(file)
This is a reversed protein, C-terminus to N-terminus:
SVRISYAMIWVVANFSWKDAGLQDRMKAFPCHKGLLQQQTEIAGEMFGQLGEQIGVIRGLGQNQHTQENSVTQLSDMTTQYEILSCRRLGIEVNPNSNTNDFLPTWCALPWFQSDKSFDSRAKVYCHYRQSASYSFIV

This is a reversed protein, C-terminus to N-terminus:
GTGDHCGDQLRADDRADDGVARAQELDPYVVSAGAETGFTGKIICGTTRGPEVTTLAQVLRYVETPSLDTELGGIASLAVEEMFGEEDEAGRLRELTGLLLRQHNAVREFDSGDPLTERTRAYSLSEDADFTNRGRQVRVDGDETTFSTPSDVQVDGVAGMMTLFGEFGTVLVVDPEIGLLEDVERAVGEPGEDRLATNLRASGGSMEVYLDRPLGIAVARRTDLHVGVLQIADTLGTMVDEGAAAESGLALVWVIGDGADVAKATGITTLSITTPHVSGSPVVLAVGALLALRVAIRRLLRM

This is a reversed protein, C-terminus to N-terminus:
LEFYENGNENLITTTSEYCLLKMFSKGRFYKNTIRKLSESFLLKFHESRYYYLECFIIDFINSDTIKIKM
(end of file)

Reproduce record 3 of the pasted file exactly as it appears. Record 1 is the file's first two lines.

This is a reversed protein, C-terminus to N-terminus:
LEFYENGNENLITTTSEYCLLKMFSKGRFYKNTIRKLSESFLLKFHESRYYYLECFIIDFINSDTIKIKM